One of America’s oldest, deepest granite quarries is set to become the stage of a floating theatrical display.
The abandoned Wells Lamson Quarry, among the most famous sites within the granite-rich state of Vermont, will be used as the backdrop for a site-specific dance/theatre piece called ‘The Quarry Project’.
The project’s leader, Hannah Dennison, chose the landscape for the performance for its sheer cliff faces, and reservoir. She plans to float pontoons on the water which will act as a series of stages, as well as the audience’s viewing platform.
“My interest lies in creating dance in various sites that are not traditional places where one would see performance,” she told Times Argus.
“They’re post-industrial history. They are no longer what they were originally, so they are either in transition or they’re on their way to becoming something different.”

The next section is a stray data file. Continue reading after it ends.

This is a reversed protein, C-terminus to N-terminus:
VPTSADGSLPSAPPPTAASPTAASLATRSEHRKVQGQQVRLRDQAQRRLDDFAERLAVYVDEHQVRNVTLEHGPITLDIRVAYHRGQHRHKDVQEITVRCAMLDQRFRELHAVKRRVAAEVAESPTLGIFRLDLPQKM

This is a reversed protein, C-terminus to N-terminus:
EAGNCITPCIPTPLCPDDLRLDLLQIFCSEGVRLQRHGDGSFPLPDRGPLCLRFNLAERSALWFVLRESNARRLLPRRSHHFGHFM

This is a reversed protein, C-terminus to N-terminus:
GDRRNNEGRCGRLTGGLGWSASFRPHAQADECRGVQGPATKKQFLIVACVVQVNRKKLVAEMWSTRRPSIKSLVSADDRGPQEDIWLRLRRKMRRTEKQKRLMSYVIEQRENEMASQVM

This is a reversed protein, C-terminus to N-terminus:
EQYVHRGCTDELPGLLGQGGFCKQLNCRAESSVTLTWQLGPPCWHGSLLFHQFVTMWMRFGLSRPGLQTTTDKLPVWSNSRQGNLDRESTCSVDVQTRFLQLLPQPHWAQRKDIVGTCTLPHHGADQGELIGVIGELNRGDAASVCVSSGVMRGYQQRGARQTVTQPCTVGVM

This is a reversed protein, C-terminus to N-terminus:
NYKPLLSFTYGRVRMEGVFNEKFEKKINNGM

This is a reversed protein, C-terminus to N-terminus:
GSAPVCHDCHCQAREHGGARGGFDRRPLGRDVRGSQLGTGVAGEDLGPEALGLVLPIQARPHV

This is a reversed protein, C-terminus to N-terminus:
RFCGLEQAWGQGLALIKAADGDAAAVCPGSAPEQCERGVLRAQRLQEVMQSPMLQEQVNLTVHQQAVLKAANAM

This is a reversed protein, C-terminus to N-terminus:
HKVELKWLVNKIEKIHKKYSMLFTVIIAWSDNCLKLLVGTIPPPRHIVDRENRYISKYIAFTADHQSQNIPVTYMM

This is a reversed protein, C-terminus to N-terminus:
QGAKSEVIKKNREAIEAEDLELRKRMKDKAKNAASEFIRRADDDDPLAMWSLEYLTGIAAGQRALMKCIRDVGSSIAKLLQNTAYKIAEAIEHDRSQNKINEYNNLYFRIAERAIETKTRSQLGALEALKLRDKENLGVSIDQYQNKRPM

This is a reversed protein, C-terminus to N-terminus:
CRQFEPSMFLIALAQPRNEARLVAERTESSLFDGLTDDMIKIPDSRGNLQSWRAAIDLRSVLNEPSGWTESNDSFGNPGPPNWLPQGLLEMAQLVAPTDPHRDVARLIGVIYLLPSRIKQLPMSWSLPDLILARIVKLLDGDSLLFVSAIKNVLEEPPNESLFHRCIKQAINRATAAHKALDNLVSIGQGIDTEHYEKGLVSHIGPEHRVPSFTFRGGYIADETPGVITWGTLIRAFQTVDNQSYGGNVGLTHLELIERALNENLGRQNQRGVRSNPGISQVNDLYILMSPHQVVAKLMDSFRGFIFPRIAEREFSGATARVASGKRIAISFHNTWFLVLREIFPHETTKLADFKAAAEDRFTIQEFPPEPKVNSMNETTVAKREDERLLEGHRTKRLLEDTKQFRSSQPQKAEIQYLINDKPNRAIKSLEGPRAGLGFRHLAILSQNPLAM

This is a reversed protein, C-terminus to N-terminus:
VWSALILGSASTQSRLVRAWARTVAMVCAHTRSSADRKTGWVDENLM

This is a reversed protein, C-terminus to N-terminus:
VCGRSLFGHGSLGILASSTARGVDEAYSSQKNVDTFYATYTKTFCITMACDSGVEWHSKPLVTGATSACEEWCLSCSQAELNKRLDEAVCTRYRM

Wells Lamson Quarry, in the small village of Websterville, is about 215m long, 120m wide and nearly 150m deep, making it one of the oldest, deepest quarries in the United States. It was previously owned by the renowned company Rock of Ages, but is now under the ownership of Polycor, a Quebec corporation.
It was reportedly central to the Vermont granite industry until 1986 when it ceased operations. After the pumps were switched off, it filled with millions of litres of water to create the reservoir that is there today.
Dennison said numerous residents had relatives who worked on the quarry, with many still working in the nearby active quarry.
The Quarry Project is raising funds for the performance, which is currently at the rehearsal stage and slated to launch in August 2020.
The project requires $114,000 to pay for 27 ensemble members for 88 hours of rehearsal and performance, 10 crew members and eight collaborating artists. An additional $60,000 is required for infrastructure and safety support.